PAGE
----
JOURNAL: Behind the screens

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Photo by Josh Meitz

Students work on online homework assignments.

The COVID-19 pandemic created a rise in mental health challenges such as anxiety, depression, suicidal tendencies and other mental health conditions that many refer to as “the mental health pandemic.”

The stay-at-home orders and physical distancing guidelines made it hard for people to feel any sense of normalcy in a time of uncertainty brought on by the pandemic.

“Human beings have a natural need for predictability and routine,” Stephen Saunders, the chair of the psychology department at Marquette, says.

COVID-19 brought disruption to day-to-day lives due to the shift in home and work dynamics that made many individuals feel isolated and lonely.

“The term that we all came to be familiar with was ‘social distance’ and I really wish they’d come up with something else,” Saunders says. “It’s really being physically distanced; Six feet is a physical distance, but you don’t have to be socially distant even at six feet.”

Social distancing has been proven to be 80-100% effective in preventing the spread of COVID-19.

“I think it’s a really unfortunate term because since physical distance is necessary, you need to increase your social interactions even more,” Saunders says.

Back in March 2020, when COVID-19 was declared a national emergency, college students were forced to move home and continue their education online.

“The social distancing restrictions made it very challenging for students to build community and friendships that are essential to college life,” Judy Evenson, a psychiatric mental health nurse practitioner at the counseling center, says. “The resulting loneliness and sense of isolation coupled with chronic worry can often be precipitating factors in the development of mental health problems.”

Best Colleges reported that 95% of college students have experienced negative mental health symptoms as a result of COVID-19-related circumstances, 45% reported increased anxiety and 36% reported increased depression.

Social isolation due to COVID-19 created many psychological consequences for college students such as increased irritability, lack of focus, self-doubt and a sense of hopelessness.

“When transitioning to this year, I developed bad social anxiety at school even just going to class,” Abby Willner, a sophomore in the College of Communication, says.

The fall 2021 semester is the first semester back in-person for many students since the pandemic began in the spring semester of 2020. Since returning, many students have reported difficulty participating in class, completing homework and making friends.

“COVID-19 has taken away a lot from my college experience,” Amy Baudhuin, a junior in the College of Communication, says. “I definitely felt like I was not getting the most out of my time here at Marquette, seeing as this is my first full year of in-person classes as a junior.”

For some, the implications of COVID-19 caused an increase in stress due to the state of uncertainty in the world.

“Over the past year and a half, issues with the pandemic, job insecurity, political stress, isolation and issues around racial injustice have led to many stressors that may be impacting people’s mental health and may be leading more people to seek out support,” Nicholas Jenkins, counselor of mental health advocacy at the counseling center, says.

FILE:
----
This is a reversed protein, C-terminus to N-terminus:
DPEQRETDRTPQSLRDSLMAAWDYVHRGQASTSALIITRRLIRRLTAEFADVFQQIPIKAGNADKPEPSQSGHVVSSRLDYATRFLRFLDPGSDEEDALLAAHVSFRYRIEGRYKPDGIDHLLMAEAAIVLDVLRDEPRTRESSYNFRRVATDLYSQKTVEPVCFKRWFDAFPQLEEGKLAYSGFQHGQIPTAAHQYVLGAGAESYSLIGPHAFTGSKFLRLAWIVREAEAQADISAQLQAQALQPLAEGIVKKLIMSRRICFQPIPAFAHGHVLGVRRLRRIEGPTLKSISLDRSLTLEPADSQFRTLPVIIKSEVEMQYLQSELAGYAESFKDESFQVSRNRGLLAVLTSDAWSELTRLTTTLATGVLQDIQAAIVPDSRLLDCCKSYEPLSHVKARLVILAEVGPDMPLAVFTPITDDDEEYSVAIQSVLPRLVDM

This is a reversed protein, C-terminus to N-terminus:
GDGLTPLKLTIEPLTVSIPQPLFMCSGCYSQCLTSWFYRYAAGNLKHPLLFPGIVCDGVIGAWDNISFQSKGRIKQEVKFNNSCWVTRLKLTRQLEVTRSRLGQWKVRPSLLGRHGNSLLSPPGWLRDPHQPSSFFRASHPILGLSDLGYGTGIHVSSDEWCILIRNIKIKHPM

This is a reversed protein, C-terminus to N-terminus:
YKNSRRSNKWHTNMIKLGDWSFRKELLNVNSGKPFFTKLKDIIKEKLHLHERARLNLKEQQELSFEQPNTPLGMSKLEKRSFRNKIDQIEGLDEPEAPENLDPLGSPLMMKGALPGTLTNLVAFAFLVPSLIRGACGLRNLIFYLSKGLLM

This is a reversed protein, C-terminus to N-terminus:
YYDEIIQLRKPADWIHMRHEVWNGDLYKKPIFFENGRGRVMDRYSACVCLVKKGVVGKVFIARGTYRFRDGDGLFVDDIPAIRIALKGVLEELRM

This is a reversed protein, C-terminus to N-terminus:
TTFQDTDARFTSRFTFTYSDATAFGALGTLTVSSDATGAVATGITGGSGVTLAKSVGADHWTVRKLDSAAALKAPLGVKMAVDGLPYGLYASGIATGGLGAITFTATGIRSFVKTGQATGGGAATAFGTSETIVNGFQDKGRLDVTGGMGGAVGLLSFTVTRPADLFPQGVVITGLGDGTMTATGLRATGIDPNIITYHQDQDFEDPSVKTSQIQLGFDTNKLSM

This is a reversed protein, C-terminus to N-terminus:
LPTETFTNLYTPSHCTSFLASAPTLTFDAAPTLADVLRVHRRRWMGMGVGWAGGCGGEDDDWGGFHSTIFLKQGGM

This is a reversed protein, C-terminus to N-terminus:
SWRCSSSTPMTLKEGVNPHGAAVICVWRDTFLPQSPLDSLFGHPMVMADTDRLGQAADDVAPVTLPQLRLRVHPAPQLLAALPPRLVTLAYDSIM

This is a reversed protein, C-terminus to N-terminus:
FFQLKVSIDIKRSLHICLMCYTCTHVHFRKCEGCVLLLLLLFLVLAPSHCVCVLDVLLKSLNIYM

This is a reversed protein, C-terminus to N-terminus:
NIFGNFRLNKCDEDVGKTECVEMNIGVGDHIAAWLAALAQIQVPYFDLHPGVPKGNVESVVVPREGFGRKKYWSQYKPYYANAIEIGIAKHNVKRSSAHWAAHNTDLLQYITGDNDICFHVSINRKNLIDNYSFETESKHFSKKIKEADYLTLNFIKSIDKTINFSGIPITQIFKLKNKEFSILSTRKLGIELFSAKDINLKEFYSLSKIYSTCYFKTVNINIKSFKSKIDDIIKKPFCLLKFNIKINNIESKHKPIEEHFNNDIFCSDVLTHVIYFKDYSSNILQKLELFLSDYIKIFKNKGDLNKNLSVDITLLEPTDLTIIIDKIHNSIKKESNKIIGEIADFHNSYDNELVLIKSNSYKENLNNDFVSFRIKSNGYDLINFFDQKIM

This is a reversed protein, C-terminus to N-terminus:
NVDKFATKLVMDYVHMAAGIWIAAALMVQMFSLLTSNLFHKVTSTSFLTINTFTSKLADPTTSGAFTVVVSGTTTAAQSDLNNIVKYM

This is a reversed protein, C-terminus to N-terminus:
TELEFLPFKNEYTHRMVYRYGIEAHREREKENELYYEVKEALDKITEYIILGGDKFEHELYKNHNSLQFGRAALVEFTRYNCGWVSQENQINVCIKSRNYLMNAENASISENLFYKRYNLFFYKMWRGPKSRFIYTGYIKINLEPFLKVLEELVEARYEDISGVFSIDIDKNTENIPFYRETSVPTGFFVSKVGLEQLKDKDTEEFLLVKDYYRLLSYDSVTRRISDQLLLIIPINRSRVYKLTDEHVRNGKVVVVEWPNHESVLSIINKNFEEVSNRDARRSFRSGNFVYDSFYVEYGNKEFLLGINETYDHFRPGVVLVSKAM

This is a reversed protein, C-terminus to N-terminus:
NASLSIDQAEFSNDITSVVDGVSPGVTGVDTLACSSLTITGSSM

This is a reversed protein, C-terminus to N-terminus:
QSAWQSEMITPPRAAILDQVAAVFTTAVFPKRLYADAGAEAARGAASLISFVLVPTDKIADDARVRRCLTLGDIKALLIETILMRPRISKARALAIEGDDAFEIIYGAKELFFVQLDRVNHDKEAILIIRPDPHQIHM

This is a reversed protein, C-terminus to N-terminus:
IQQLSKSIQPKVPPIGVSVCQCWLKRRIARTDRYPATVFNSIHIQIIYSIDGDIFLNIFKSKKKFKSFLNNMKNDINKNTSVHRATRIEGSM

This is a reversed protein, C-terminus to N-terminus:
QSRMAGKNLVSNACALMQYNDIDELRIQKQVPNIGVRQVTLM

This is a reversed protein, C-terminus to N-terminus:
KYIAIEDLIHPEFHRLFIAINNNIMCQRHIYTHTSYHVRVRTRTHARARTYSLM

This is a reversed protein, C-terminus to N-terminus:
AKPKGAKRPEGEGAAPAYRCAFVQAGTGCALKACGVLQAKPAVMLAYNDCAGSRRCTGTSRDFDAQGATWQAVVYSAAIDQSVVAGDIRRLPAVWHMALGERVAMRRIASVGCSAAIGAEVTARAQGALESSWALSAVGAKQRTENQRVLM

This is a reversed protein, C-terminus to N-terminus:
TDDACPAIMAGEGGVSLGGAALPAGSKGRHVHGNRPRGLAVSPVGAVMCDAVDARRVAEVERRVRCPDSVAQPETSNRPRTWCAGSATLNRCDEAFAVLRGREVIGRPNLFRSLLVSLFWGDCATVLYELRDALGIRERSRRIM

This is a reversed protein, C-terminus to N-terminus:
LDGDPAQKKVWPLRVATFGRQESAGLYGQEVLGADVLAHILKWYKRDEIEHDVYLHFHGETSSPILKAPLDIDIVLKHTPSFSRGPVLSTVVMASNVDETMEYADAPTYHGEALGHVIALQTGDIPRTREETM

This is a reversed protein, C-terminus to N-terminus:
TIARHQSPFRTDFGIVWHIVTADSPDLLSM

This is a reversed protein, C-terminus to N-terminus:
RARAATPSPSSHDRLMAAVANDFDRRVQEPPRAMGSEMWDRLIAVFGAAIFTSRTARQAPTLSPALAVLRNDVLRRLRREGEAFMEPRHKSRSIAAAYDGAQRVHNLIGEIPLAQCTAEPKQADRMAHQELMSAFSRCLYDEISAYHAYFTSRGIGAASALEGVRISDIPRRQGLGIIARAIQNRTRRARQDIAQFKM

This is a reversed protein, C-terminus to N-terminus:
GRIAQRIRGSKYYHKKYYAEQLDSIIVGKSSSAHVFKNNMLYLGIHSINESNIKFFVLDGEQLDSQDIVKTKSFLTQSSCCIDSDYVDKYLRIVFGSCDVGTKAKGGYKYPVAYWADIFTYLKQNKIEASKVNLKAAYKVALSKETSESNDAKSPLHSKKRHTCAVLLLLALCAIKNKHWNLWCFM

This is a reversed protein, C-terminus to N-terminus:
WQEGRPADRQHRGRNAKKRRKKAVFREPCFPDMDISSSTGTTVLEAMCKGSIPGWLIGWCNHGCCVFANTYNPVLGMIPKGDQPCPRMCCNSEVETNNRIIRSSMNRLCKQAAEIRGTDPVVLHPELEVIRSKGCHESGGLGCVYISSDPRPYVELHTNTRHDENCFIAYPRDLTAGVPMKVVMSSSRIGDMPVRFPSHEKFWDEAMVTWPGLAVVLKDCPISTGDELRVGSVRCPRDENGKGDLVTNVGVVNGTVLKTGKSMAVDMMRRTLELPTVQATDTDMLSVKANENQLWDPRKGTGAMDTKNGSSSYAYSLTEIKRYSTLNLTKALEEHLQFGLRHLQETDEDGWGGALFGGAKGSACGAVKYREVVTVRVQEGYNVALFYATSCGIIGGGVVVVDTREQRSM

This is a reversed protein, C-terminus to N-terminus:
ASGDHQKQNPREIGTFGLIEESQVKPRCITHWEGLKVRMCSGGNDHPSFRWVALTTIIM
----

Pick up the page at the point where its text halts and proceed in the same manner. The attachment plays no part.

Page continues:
Evenson recommends four things students can work on to improve their sense of well-being. The first thing she recommends is self care.

“One of the big things is self-care, which is not always the long hot bath, spa day or gym workout that the mainstream media portrays,” Evenson says. “In some cases, it might be saying no to a social event so you can catch up on sleep or spending some extra time planning your meals so that you can avoid ordering fast food when you are in a time crunch.”

Best Colleges described college students’ top five self-care activities as spending time doing a hobby, physical activity, spending time outdoors, spending time with pets and taking time off of social media and news.

Evenson says she also believes setting boundaries with friends and family as well as technology and the news can help students feel less on edge and limit their exposure to unnecessary stress.

“Don’t be afraid to say no,” Evenson says. “Sometimes we all need to turn down plans to get some extra sleep and all of the stimulation from our phones, news, social media ends up being internalized. It’s important to think about what you can do to limit your exposure to this type of stress.”

It can also be important to stay connected to family and friends to avoid loneliness caused by quarantine.

Parents, siblings, friends and roommates can act as support systems while readjusting to post-COVID life.

“You are allowed to have hard days, and so are the people in your life,” Evenson says. “It’s okay to not be okay, and it’s important to ask for help when you need it.”

The Marquette University Counseling Center offers individual and group counseling, psychiatry and free service for full-time students.

The counseling center can also assist with helping students find a mental health provider in the community.

“I think that there has been the perception that someone with a mental health concern is crazy, insane, dangerous, weak or broken,” Jenkins says. “By openly talking about mental health concerns and being open to seeking out help, we are able to better address our concerns and experience less distress.”

The Marquette University Counseling Center is open 8 a.m. to 4:30 p.m. Monday through Friday and offers a range of behavioral health services such as therapy and medication management.

This story was written by Bailey Striepling. She can be reached at bailey.striepling@marquette.edu.